Kinder Morgan Stock: The Ruby Pipeline Bankruptcy (NYSE: KMI)

todamo/iStock Editorial via Getty Images

Kinder Morgan (NYSE: KMI) Ruby Pipeline subsidiary filed for bankruptcy, seeking to reorganize its debts after failing to pay nearly $500 million in debt. The company has already been sued by creditors, after arguments that the company could would have avoided bankruptcy if it had not transferred more than $400 million to the owners of the company.

Across corporate America, with the effects of COVID-19 and bankruptcies such as PG&E, the model of moving money to owners and then filing for bankruptcy with the subsidiary has constantly under attack.

The fiasco

Honestly, the fiasco shouldn’t have been a fiasco. It’s a pretty simple business model, you put the asset in a subsidiary, that asset borrows money based on how strong the asset is, and so on. The argument here, the same sort of thing that has happened elsewhere, is what happens when the affiliate can pay the debt but spends all the money.

However, in our view, this reflects a delicate part of bankruptcy law, which is not well defined. If debt does not impose certain capital standards for the company, apart from the fact that bankruptcy is supposed to be a move of last resort, it leads to controversy over shareholder payments leading to bankruptcy.

Until it is well defined, we expect it to lead to prosecution.

Disadvantage of Kinder Morgan

The downside for Kinder Morgan here is debt attributable to bankruptcy, should it be found liable due to distributions to shareholders. This caps out at several hundred million. Even though creditors have access to the pipeline, the company has clearly determined that the cost is less than the cost of paying off the debt.

For a $40+ billion company, with nearly $6 billion in annualized DCF, that’s a pretty negligible downside in our view.

Kinder Morgan Asset Portfolio

Kinder Morgan has a unique portfolio of assets.

Kinder Morgan Asset Portfolio

Kinder Morgan Asset Portfolio – Investor Presentation

Kinder Morgan has one of the largest asset portfolios in the industry. The company owns over 70,000 miles of natural gas pipeline with 1,200 miles of liquid natural gas pipeline and significant storage capacity. The company has a DCF yield of about 15% and about $30 billion in long-term debt, costing it nearly $2 billion in annual interest.

The company’s irreplaceable portfolio of assets is critical to our modern standard of living, and as a result, we expect to deliver cash flow over decades.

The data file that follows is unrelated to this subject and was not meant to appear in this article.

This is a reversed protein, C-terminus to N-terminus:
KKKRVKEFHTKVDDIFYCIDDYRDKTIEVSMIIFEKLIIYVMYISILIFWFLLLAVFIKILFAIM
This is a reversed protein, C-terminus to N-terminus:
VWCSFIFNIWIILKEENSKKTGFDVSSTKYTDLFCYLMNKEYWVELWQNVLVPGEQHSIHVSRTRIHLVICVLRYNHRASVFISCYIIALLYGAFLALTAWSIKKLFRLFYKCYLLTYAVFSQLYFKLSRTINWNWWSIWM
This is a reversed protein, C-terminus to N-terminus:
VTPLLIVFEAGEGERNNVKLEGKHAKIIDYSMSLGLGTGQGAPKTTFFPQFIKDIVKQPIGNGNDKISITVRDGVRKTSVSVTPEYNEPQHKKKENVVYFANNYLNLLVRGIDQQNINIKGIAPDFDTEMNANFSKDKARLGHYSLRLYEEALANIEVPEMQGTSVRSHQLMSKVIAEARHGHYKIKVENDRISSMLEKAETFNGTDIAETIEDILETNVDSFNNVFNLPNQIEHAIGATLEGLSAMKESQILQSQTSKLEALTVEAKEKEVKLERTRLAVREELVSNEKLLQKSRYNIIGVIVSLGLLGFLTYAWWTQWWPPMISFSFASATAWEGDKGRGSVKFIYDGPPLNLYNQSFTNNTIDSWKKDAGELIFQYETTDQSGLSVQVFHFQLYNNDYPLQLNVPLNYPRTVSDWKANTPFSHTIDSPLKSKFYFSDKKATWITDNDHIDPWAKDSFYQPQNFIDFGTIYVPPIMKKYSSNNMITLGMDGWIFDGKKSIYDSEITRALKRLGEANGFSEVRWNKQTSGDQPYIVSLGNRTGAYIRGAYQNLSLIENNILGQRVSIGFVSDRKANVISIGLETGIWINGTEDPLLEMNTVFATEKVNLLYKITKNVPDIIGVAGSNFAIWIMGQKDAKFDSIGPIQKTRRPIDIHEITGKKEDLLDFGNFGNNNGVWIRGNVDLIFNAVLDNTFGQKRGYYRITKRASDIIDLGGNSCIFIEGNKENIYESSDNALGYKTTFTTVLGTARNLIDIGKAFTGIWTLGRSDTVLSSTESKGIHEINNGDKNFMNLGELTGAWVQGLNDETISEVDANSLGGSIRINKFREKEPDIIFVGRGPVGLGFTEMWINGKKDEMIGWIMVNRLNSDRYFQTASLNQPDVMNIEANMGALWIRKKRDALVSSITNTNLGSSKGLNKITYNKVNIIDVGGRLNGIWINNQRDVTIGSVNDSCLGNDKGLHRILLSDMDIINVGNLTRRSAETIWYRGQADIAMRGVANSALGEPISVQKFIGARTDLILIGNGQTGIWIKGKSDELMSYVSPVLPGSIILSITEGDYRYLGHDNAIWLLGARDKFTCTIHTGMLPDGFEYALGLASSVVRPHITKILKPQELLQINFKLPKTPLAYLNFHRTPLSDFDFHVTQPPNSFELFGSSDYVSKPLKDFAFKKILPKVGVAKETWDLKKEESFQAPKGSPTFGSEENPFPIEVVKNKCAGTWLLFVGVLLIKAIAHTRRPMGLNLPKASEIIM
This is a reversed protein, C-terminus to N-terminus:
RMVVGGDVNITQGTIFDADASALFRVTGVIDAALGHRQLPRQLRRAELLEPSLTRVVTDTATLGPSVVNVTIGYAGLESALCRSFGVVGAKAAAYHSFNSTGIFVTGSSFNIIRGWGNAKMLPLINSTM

Kinder Morgan Capital order book

Kinder Morgan Capital Order Book – Investor Presentation

Kinder Morgan continues to invest in growth. The company has an order book of nearly $1.5 billion, a substantial portion of which is “low carbon.” The company’s capital expenditures have a build multiple of 3.3x, adding more than $400 million to EBITDA. The business conversion factor here will support increased DCF and shareholder rewards.

Return potential for Kinder Morgan shareholders

Kinder Morgan has the ability to generate substantial long-term returns for shareholders.

Returns to Kinder Morgan shareholders

Kinder Morgan Shareholder Returns – Investor Presentation

Kinder Morgan has strong management ownership, showing both confidence in the business and confidence in its dividend. The company pays an incredibly high dividend yield of over 6%, and that’s a dividend yield the company can afford to continue to modestly increase in the future. This dividend also encourages share buybacks.

The company announced a $2 billion share buyback program with $1.4 billion remaining. This is enough for the company to buy back about 5% of its outstanding shares. The company’s debt is no longer growing and at $30 billion it is manageable. The business can continue to pay down debt slowly by saving on interest expense.

Overall, the company’s impressive commitment to shareholder rewards makes it a valuable investment.

Thesis risk

The biggest risk to our thesis is regulation. Kinder Morgan has a unique portfolio of assets; however, it still operates in the fossil fuel market. The company seeks to reduce emissions and focus on renewable energy; however, it could still face regulation that harms its business and, therefore, cash flow and shareholder returns.

Conclusion

Kinder Morgan has one of the most unique portfolios in the midstream industry. Increased regulation means that the portfolio of assets, essential to our modern standard of living, is incredibly difficult to replace. This means reliable cash flow for decades to come, cash flow that can be used for a variety of shareholder rewards.

The company has a high single-digit dividend yield and has sought opportunistic share buybacks. The company continues to invest in growth. Its debt load is incredibly manageable at around $30 billion. The company has many levers to pull to reward shareholders, making it a valuable investment.